This day in baseball history — Lefty debuts

The 1965 baseball season opened on April 12. By far the wildest game of the day took place at Wrigley Field, where the Chicago Cubs hosted the world champion St. Louis Cardinals.

Fans had every right to expect a pitchers duel. World Series hero Bob Gibson was on the mound for St. Louis. For the Cubs it was ex-Card Larry Jackson, coming off a 24-11 season.

But Jackson failed to survive the first inning, in which the Cardinals scored five times. Gibson failed to make through the bottom of the fourth, by which time the Cubs had put six runs on the board (but trailed 7-6).

In relief of Gibson, Tracy Stallard (famous for delivering the pitch Roger Maris hit for home run 61) restored order. Heading into the bottom of the ninth inning, St. Louis led 9-6.

Stallard retired the first two Cubs in the ninth, but walked Ron Santo. George Altman then singled. It was the only hit Stallard allowed in more than 4.0 innings.

Cards manager Red Schoendienst, who had taken over the reins when World Series winning skipper Johnny Keane jumped to the New York Yankees, called on Barney Schultz to face Ernie Banks. The 38 year-old knuckleballer had pitched brilliantly down the stretch for St. Louis in 1964. However, the Yankees rocked him in the World Series, not just with Mickey Mantle’s walk-off home run in Game 3, but a homer by light hitting Phil Linz.

Banks followed in the footsteps of Mantle and Linz. His three-run home run tied the game at 9-9.

Neither team scored in the 10th inning. Because Wrigley Field lacked lights, the 11th inning would be the last.

St. Louis took a 10-9 lead in the top of the inning. Singles by Dave Ricketts (a former college basketball star who was playing because of injuries to Tim McCarver and Bob Uecker), Curt Flood, and Lou Brock did the deed.

Schultz was still pitching to start the bottom of the 11th. Rookie shortstop Roberta Pena, who had committed three errors, led off for the Cubs with a single. He took second on a passed ball by Ricketts. Billy Williams grounded out, but Santo doubled in the tying run.

Up stepped George Altman with the winning run in scoring position.

Altman was a left-handed batter. He did not hit left-handed pitchers well, having batted under .200 against them in 1964. Schultz, moreover, was considerably less effective against lefties than against righties.

Accordingly, the situation called for either (1) replacing Schultz with a southpaw or (2) walking Altman intentionally. The second option seemed out of the question with Ernie Banks due up next.

Steve Carlton was the only left-handed reliever on Schoendienst’s staff — evidence that, 50 years ago, managers didn’t obsess about lefty-righty matchups. The Cards cut southpaw Mike Cuellar, later a huge star in Baltimore, just before the start of the season.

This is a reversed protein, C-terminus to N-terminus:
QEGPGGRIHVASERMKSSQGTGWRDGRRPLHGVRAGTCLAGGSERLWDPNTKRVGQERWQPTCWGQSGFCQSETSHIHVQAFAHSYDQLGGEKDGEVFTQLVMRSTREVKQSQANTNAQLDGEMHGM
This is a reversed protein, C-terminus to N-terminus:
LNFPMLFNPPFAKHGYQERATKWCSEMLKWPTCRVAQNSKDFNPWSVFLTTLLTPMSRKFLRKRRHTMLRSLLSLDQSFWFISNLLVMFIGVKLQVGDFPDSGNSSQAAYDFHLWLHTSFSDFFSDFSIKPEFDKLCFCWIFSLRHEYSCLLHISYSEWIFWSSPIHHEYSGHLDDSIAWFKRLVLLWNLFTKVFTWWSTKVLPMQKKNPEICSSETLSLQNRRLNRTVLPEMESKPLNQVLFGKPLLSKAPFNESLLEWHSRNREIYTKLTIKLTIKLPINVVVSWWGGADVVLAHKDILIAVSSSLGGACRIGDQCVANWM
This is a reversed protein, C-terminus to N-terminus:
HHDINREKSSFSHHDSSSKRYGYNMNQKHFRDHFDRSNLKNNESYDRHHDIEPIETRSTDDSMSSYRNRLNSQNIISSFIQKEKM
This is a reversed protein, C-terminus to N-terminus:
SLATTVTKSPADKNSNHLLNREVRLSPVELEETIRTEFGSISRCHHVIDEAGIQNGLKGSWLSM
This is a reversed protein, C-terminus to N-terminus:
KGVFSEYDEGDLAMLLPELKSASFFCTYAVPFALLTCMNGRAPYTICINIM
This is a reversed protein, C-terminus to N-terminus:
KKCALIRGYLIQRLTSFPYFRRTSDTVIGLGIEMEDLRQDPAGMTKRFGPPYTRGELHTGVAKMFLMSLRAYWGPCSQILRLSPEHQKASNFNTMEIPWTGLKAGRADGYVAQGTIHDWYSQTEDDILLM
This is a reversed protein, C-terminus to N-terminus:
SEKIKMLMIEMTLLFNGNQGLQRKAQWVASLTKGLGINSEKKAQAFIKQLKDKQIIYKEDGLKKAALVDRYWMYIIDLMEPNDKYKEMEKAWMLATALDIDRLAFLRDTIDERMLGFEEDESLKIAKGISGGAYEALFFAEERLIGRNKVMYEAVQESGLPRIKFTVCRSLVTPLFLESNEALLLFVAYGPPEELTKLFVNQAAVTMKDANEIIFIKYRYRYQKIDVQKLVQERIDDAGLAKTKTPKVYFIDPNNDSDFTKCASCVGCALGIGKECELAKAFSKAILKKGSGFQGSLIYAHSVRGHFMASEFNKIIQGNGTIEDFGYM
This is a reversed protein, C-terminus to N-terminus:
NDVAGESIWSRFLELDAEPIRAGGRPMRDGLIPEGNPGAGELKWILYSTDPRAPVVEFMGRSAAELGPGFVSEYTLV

Carlton was 20 years old. He had spent most of the previous season, his first in organized baseball, at Rock Hill in the South Atlantic League (low-A ball). Unhitable at that level (10-1; 1.03 ERA), he was promoted to Tulsa (double-A) where he pitched effectively in a 24 inning stint.

Carlton dazzled the Cardinals hierarchy in spring training and gained a spot on 28-man opening day roster. It may also have been that special rules required the Cards to keep him on the opening-day roster or risk having him claimed (I wasn’t able to determine this). But Schoendienst must have thought that Carlton belonged in the majors because he brought him in to pitch to a good veteran hitter with the game on the line.

Unfortunately, “Lefty” walked Altman. That was the end of his major league debut. Bob Purkey replaced him. He got a fly ball out from Banks, walked Doug Clemens intentionally, and retired sub catcher Vic Roznovsky.

The game ended 10-10.

Failure to hold their leads in this contest cost the Cardinals a .500 season. The game was never completed or made up, and St. Louis ended the year 80-81 — quite a come down from their pennant winning 93-69 record the previous year.

In June, the Cards picked up veteran left-handed reliever Hal Woodeshick. Carlton, who pitched sparingly up until then, was sent back to the minors soon aftewards. He returned to St. Louis in late August.

For the season, Carlton pitched 25 innings for St. Louis to an impressive ERA of 2.52, with no decisions. His debut notwithstanding, control wasn’t a problem. Carlton walked 8 batters on the year.

1966 followed a similar pattern for Carlton. But in 1967, he assumed his place in the Cardinals rotation, and St. Louis won the World Series.

For his career, Carlton won 329 games, 78 more than fellow Hall of Famer Bob Gibson.


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